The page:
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This eBook from the Gutenberg Project consists of approximately 127 pages of information about The Visions of England.

On that deep soil great Rome was sown;
Our England her foundations laid:—­
Hence, while the nations, change-dismay’d,
To tyrant or to quack repair,
A healthier heart we own,
And the plant Man grows stronger than elsewhere.

Should changeful commerce shun the shore,
And newer, mightier races meet
To push us from our empire-seat,
England will round her call her own,
And as in days of yore
The sea-girt Isle be Freedom’s central throne.

Freedom, fair daughter-wife of Law;
One bright face on the future cast,
One reverent fix’d upon the past,
And that for Hope, for Wisdom this:—­
While counsels wild and raw
Fly those keen eyes, and leave the land to bliss:—­

Dear land, where new is one with old: 
Land of green hillside and of plain,
Gray tower and grange and tree-fringed lane,
Red crag and silver streamlet sweet,
Wild wood and ruin bold,
And this repose of beauty at my feet:—­

Fair Vale, for summer day-dreams high,
For reverie in solitude
Fashion’d in Nature’s finest mood;
Or, sweeter yet, for fond excess
Of glee, and vivid cry,
Whilst happy children find more happiness

Ranging the brambled hollows free
For purple feast;—­till, light as Hope,
The little footsteps scale the slope;
And from the highest height we view
Our island-girdling sea
Bar the green valley with a wall of blue.

The poets whose landscape-pictures are here contrasted with English scenery, are Homer, Pindar, Sophocles, Theocritus, and Vergil.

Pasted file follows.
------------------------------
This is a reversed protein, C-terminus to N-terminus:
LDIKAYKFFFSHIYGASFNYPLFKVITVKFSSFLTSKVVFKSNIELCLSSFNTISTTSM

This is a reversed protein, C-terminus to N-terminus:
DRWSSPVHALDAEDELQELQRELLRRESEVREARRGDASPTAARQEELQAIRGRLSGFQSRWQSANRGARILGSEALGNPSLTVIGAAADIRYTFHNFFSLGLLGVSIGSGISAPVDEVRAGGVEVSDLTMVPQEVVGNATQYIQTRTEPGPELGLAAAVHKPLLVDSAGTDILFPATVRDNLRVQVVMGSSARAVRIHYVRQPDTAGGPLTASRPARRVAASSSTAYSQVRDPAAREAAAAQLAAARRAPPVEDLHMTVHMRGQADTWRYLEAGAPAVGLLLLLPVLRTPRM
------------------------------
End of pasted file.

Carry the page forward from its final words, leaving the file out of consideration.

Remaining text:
A HOME IN THE PALACE

1840-1861

Thrice fortunate he
Who, in the palace born, has early learn’d
The lore of sweet simplicity: 
From smiling gold his eyes inviolate turn’d,
Turn’d unreturning:—­Who the people’s cause,
The sovereign-levelling laws,

Above the throne,
—­He made for them, not they for him,—­has set;
Life-lavish for his land alone,
Whether she crown with gratitude, or forget:—­
He, who in courts beneath the purple weight
Of precedence moves sedate,

By all that glare
Of needful pageantry less stirr’d than still’d,
Bringing a waft of natural air
Through halls with pomp and flattering incense fill’d;
And in the central heart’s calm secret, waits
The closure of the gates,

The music mute,
The darkling lamps, the festal tables clear:—­
Then,—­glad as one who from pursuit
Breathes safe, and lets himself himself appear,—­
Turns to the fireside jest, the laughing eyes,
The love without disguise,—­

On home alone,
The loyal partnership of man with wife,
Building a throne beyond the throne;
All happiness in that common household life
By peasant shared with prince,—­when toil and health,
True parents of true wealth,

To its fair close
Round the long day, and all are in the nest,
And care relaxes to repose,
And the blithe restless nursery lulls to rest;
Prayer at the mother’s knee; and on their beds
We kiss the shining heads!

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